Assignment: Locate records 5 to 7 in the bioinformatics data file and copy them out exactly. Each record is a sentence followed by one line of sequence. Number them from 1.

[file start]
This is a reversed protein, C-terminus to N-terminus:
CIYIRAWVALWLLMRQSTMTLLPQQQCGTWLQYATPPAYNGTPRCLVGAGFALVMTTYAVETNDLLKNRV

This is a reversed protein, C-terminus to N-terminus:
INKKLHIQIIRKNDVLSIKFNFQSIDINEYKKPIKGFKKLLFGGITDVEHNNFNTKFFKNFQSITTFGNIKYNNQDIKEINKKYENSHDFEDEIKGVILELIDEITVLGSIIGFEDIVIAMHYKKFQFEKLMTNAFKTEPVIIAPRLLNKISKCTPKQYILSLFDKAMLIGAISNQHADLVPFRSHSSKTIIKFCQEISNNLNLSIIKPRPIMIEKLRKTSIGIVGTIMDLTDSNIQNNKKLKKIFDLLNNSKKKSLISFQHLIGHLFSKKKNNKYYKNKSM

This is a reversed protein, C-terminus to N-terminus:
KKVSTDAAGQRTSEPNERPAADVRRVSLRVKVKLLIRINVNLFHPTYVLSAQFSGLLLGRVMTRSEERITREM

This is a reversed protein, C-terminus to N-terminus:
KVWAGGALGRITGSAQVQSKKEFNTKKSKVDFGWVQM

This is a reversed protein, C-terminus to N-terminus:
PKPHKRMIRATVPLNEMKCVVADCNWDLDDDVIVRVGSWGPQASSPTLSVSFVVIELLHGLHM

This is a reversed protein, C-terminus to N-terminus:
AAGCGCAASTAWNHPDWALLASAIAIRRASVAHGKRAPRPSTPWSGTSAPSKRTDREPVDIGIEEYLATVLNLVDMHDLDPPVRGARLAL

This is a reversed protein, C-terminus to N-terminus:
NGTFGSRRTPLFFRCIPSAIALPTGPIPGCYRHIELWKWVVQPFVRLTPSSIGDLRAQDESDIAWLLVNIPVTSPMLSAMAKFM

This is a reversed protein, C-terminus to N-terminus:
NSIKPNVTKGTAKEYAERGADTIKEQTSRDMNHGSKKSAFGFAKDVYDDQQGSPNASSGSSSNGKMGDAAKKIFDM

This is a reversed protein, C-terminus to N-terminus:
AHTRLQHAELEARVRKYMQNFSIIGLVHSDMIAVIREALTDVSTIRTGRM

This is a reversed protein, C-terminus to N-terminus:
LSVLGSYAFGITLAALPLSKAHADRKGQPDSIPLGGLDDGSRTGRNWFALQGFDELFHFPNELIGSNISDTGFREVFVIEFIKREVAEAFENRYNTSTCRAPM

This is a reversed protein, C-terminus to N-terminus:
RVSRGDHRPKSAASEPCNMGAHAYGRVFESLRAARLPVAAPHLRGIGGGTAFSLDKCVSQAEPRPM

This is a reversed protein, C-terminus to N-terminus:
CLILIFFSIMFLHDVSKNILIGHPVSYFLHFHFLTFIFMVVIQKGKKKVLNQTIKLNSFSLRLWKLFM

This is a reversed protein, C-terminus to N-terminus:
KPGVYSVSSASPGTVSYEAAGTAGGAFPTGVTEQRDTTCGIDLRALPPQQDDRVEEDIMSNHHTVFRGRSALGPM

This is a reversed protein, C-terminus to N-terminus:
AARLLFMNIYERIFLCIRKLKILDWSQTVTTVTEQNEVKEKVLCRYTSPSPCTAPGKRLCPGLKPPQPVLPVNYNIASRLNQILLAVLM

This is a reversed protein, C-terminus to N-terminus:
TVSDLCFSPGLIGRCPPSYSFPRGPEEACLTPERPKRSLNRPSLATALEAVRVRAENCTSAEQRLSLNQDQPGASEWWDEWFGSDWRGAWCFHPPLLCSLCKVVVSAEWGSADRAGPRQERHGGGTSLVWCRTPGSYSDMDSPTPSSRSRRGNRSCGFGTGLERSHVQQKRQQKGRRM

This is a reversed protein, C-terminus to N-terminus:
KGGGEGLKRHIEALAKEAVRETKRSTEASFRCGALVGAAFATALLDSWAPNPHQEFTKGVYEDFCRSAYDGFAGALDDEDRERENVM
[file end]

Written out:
This is a reversed protein, C-terminus to N-terminus:
PKPHKRMIRATVPLNEMKCVVADCNWDLDDDVIVRVGSWGPQASSPTLSVSFVVIELLHGLHM

This is a reversed protein, C-terminus to N-terminus:
AAGCGCAASTAWNHPDWALLASAIAIRRASVAHGKRAPRPSTPWSGTSAPSKRTDREPVDIGIEEYLATVLNLVDMHDLDPPVRGARLAL

This is a reversed protein, C-terminus to N-terminus:
NGTFGSRRTPLFFRCIPSAIALPTGPIPGCYRHIELWKWVVQPFVRLTPSSIGDLRAQDESDIAWLLVNIPVTSPMLSAMAKFM